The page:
Tax incentives and/or other incentives for drivers of electric vehicles in Dayton.
Dedicated original equipment manufacturer natural gas vehicles and all-electric vehicles are not required to be equipped with a certified pollution control system. (Reference Oregon Revised Statutes 815.300)
A low-speed vehicle is defined as a four-wheeled motor vehicle capable of reaching speeds of more than 20 miles per hour (mph) but not more than 25 mph. A low-speed vehicle may not operate on a highway that has a posted speed limit of more than 35 mph. A medium-speed EV is defined as a four-wheeled electric motor vehicle that is equipped with a roll cage or a crushproof body design and is capable of reaching speeds of up to 35 mph. A medium-speed EV may not operate on a highway that has a posted speed limit of more than 45 mph. A city or county may adopt ordinances that allow the operation of low-speed vehicles or medium-speed EVs on city streets or county roads that have posted speed limits greater than 35 mph and 45 mph, respectively. Low-speed vehicles and medium-speed EVs must comply with certain standards contained in Title 49 of the U.S. Code of Federal Regulations, section 571.500. (Reference Oregon Administrative Rules 737-010-0010, and Oregon Revised Statutes 801.331, 801.341, and 811.512 through 811.513)
A driver of a commercial vehicle may not idle the engine for more than five minutes in any sixty-minute period, unless the vehicle is using an auxiliary power unit, generator set, cargo temperature control unit, or other idle reduction technology that maintains heat or air conditioning or provides electrical power. Exceptions apply in certain situations and for certain vehicles. (Reference Oregon Revised Statutes 825.605 through 825.610)
The owner of a lot in a planned community or unit in a condominium may submit an application to install EVSE for their personal use in a parking space subject to the exclusive use of the owner. The homeowners association must approve a complete application within 60 days. The owner is responsible for all costs associated with the EVSE installation and use, must disclose the existence of the EVSE and related responsibilities to a prospective buyer, and must ensure that the infrastructure meets insurance and safety requirements. EVSE installed under these regulations on or before June 4, 2015, is considered to be the personal property of the lot or unit owner with which the EVSE is associated, unless the owner and homeowners association have negotiated a different outcome. Additional requirements and restrictions apply. (Reference Oregon Revised Statutes 94.550, 94.762, 100.005, and 100.627)
An individual is not allowed to park a motor vehicle within any parking space specifically designated for public parking and fueling of AFVs unless the motor vehicle is an AFV fueled by electricity, natural gas, methanol, propane, gasoline blended with at least 85% ethanol (E85), or other fuel the Oregon Department of Energy approves. Eligible AFVs must also be in the process of fueling or charging to park in the space. A person found responsible for a violation is subject to traffic violation penalties. (Reference Oregon Law 208, 2015, and Oregon Revised Statutes 469B.100)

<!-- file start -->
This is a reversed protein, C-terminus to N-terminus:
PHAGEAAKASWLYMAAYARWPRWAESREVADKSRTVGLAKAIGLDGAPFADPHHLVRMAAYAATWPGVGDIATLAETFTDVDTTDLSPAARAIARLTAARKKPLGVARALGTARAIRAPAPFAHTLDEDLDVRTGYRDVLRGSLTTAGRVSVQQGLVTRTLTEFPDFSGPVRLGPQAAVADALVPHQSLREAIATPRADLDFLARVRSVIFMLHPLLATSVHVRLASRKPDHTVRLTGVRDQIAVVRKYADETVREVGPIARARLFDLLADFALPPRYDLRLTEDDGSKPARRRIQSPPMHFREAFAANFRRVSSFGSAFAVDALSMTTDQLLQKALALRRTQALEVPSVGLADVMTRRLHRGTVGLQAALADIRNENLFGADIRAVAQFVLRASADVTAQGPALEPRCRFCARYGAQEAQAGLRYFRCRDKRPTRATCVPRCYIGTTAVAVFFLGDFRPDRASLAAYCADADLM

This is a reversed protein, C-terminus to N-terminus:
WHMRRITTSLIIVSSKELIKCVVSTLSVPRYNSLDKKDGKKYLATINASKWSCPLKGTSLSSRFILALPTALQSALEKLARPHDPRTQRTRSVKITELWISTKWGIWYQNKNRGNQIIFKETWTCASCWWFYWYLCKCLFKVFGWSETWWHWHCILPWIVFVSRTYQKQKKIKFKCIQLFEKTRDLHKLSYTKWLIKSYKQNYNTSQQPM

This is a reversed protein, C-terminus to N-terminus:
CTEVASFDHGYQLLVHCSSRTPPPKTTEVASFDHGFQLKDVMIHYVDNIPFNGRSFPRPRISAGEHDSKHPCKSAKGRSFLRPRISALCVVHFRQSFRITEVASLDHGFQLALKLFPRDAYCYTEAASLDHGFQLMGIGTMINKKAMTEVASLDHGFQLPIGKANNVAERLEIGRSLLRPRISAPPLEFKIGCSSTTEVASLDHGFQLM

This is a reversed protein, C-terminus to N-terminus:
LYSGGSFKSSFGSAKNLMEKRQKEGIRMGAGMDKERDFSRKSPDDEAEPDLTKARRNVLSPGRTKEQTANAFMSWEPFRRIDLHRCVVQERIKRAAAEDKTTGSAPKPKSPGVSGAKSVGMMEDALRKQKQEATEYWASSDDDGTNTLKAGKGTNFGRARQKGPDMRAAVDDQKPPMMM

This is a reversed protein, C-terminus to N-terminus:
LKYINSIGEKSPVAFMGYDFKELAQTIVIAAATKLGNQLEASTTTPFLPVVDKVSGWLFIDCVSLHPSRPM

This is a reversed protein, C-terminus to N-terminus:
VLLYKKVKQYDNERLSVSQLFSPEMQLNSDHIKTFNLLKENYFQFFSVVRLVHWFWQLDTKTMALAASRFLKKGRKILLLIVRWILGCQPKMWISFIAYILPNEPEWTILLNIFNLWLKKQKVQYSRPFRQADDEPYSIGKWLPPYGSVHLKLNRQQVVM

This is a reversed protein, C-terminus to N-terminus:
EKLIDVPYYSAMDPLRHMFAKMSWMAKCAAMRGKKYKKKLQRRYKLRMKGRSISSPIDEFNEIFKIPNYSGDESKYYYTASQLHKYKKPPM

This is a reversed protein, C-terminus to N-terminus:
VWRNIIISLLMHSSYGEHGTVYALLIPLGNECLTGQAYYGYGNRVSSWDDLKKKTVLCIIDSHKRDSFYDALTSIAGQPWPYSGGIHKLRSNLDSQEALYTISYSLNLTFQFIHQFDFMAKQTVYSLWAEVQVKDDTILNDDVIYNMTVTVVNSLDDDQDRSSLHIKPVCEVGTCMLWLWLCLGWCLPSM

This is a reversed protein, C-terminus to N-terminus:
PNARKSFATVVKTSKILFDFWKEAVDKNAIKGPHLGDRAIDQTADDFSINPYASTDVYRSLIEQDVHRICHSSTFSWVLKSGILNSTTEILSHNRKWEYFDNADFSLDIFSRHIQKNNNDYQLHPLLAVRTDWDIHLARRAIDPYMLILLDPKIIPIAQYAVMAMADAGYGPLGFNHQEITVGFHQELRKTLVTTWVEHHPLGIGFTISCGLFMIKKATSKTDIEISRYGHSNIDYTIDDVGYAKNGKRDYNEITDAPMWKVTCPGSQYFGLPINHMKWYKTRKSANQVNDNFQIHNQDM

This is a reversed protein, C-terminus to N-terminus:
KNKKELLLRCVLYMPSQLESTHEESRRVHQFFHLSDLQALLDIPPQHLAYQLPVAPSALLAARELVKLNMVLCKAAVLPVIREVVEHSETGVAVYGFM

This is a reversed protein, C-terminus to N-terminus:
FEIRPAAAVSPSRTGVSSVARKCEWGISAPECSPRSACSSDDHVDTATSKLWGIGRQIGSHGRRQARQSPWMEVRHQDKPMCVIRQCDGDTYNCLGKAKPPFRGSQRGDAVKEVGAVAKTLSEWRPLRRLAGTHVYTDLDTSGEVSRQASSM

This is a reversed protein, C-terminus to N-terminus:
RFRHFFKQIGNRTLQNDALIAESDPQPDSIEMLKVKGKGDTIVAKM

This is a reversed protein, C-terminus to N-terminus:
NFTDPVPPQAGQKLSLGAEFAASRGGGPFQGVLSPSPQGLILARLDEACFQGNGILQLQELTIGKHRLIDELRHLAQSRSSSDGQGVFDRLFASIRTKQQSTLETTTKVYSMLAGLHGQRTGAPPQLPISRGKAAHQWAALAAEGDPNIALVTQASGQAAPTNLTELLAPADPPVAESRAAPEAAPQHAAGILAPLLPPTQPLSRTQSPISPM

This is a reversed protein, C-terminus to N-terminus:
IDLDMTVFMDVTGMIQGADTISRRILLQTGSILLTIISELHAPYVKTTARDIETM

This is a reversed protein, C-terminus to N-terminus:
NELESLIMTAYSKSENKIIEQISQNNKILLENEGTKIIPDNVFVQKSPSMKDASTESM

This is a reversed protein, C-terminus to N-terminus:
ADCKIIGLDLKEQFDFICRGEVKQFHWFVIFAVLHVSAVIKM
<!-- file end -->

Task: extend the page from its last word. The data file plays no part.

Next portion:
Beginning January 1, 2020, all-electric vehicle (EV) owners must pay an annual fee of $110. Beginning January 1, 2022, EV owners must pay a fee of $115. Medium-speed EV owners must pay an annual fee of $58. All other vehicles must pay an annual fee in the following amounts:
|Vehicle Efficiency||January 1, 2020 through December 31, 2021||After December 31, 2021|
|Vehicles with a rating of 0-19 miles per gallon (mpg)||$18||$20|
|Vehicles with a rating of 20-39 mpg||$23||$25|
|Vehicles with a rating of 40 mpg or greater||$33||$35|
These fees are in addition to standard registration fees. (Reference Oregon Revised Statutes 803.420-803.422)
The Clean Vehicle Rebate Program provides rebates to Oregon residents, businesses, non-profit organizations, and government agencies for the purchase or lease of PEVs. New PEVs with a battery capacity of less than 10 kilowatt-hours (kWh) are eligible for a rebate of $1,500 and new PEVs with a battery capacity greater than 10 kWh are eligible for a rebate of $2,500. Oregon residents that meet low or moderate household income requirements are eligible for rebates of $2,500 for the purchase or lease of used all-electric vehicles (EVs) and $5,000 for the purchase or lease of new EVs. For more information, see the Clean Vehicle Rebate Program website. (Reference Oregon Law 750.149, 2017)
Residential EWEB customers who purchase a qualified PEV are eligible for a $300 rebate to use toward electricity costs or to help offset the cost of a residential electric vehicle charging station. For more information, including how to apply, see EWEB’s Electric Vehicles website.
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